E. EFSA data collection
EFSA submitted an updated DON risk assessment in 2017. The so-called "modified forms" (formerly also: "masked mycotoxins") should be included and it should be checked whether toxicological reference values - such as TDI (tolerable daily intake; measure for the chronic risk) and ARfD (acute reference dose; measure for the acute Risk) - for the group can be derived from mycotoxin including its modified forms. The risk assessment also included an exposure assessment. EFSA's data collection included a total of more than 21,000 data for deoxynivalenol and its metabolites from 2007 to 2014. Depending on the analyte, this data included up to 96% results that were below LOD or LOQ. Samples with the highest concentrations of DON and the sum of DON, the acetylated forms and DON-3-glucoside were mainly food for special medical purposes and cereals and cereal products. Since DON, 3-Ac-DON, 15-Ac-DON and DON-3-glucoside mostly occur in the outer layers of the grain, process steps such as cleaning, sorting, sieving and peeling cereals lead to significant increases in the concentration of these toxins in grain by-products , e.g. bran. The mean acute human exposure for the sum of DON, 3-Ac-DON, 15-Ac-DON and DON-3-glucoside ranged from 0.2 to 2.9 µg / kg body weight in 39 different nutritional studies and in all age groups. The 95th percentile ranged from 0.7 to 6.7 µg / kg body weight per day. The mean chronic human exposure to the sum of DON, 3-Ac-DON, 15-Ac-DON and DON-3-glucoside was in 33 different nutritional surveys and in all age groups between 0.2 and 2.0 µg / kg body weight per day, the 95th percentile ranged from 0.5 to 3.7 µg / kg body weight per day. In both considerations, infants had the highest mean nutritional exposure. The highest contributions to the exposure of the sum of DON, 3-Ac-DON, 15-Ac-DON and DON-3-glucoside come from cereal-based products, in particular "bread and rolls", "fine baked goods" and "pasta (raw) ". Based on this data, EFSA set the TDI of 1 μg / kg body weight and day for DON as a group TDI for the sum of DON, 3-acetyl-DON, 15-acetyl-DON and DON-3-glucoside. A group ARfD of 8 μg / kg body weight was also introduced for the acute risk. For the group consisting of DON, 3-acetyl-DON, 15-acetyl-DON and DON-3-glucoside, no acute risk from food levels is to be expected, however there were possible exceedances of the group TDI for frequent consumers and children under 10 years.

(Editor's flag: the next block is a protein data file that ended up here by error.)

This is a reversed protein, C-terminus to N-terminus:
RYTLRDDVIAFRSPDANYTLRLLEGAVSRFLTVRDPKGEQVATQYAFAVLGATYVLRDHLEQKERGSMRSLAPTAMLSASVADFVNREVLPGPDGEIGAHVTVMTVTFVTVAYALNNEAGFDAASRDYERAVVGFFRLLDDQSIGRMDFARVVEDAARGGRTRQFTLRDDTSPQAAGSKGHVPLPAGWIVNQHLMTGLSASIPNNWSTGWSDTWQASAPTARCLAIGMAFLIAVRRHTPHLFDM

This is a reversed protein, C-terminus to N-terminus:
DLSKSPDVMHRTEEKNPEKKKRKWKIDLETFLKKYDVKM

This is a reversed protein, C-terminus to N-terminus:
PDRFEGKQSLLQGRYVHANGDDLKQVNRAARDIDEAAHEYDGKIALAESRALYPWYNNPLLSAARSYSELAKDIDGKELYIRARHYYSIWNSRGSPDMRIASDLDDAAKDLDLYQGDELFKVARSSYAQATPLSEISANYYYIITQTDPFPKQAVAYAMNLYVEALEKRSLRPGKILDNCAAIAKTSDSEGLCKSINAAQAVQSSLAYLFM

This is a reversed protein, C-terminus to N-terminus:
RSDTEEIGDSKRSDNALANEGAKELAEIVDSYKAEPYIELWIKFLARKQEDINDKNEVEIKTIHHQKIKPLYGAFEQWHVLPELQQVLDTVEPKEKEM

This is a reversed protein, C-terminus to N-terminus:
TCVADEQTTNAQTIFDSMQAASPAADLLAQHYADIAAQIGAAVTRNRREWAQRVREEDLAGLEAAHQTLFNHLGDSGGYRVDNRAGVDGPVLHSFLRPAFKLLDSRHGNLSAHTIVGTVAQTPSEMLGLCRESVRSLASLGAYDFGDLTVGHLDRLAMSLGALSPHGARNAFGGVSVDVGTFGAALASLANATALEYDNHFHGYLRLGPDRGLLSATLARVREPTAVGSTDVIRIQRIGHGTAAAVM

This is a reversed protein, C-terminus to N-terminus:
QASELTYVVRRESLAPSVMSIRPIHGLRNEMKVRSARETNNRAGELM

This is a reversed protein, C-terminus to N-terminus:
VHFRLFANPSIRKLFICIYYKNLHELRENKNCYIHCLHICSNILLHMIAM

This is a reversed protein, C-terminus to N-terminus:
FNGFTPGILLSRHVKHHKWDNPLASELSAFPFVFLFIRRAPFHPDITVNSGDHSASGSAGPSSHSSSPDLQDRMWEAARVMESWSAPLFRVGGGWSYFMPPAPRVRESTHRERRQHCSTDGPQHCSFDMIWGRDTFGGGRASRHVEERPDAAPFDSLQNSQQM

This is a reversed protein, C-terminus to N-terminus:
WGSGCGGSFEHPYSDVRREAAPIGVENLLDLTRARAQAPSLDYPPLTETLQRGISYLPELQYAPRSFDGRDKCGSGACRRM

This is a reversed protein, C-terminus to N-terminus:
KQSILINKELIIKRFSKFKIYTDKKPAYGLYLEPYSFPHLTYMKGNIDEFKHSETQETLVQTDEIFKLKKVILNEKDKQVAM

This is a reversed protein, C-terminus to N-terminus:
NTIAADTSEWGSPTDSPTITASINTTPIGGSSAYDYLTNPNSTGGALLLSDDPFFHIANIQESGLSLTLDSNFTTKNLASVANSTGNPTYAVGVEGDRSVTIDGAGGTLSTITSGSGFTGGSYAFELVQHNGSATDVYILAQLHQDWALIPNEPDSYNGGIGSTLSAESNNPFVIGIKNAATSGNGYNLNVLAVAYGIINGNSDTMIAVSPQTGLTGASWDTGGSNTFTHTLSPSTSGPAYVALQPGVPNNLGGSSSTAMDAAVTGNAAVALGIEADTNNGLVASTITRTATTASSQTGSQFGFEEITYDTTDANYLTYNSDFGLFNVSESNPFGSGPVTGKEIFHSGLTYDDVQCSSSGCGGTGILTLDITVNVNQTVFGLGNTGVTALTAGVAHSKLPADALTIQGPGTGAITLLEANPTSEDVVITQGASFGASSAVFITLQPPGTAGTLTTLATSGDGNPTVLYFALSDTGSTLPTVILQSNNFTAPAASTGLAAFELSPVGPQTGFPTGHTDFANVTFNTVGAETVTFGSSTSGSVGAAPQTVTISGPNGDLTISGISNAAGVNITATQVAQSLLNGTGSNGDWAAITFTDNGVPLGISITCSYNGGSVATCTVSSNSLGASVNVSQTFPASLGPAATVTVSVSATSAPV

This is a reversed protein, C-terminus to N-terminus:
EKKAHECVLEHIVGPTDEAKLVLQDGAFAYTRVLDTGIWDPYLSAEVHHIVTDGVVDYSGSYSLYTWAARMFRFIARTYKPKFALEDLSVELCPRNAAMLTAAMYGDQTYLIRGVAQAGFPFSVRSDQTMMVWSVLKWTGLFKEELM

F. What is the current legal situation regarding DON and its modified forms?
For deoxynivalenol, there are currently different maximum levels at EU level depending on the food matrix, which are fixed in the European Contaminants Regulation VO (EG) No. 1881/2006. They apply, among other things, to cereals and cereal products, such as bread and pasta.
For various food categories, including cereals and cereal products such as pasta, bread, breakfast cereals and cereal-based products for infants and young children, the updated risk assessment means that maximum values for DON and the sum of DON, 3-acetyl-DON, 15-acetyl-DON and DON-3-glucoside are currently being under advice at EU level. The currently applicable maximum values that are under discussion can be found in Table 1.

Table 1 Maximum levels for DON and the total DON + mod. forms in food under discussion

The current working document of the "Working Group Agricultural Contaminants" of the EU Commission and the member states for DON cited here is a first proposal. Thereafter, the maximum level for DON is to be reduced to the 95th percentile based on the EFSA data collection, but then extended to the sum levels for 3-acetyl-DON, 15-acetyl-DON and DON-3-glucoside, which is approx. up to 35% of the total amount according to the EU Commission.
Currently an analysis method for the determination of DON and its metabolites is developed at the LCI.

SWEET VISION (2020) Vol. 68, Issue 3/4, H6596E, p. 6-7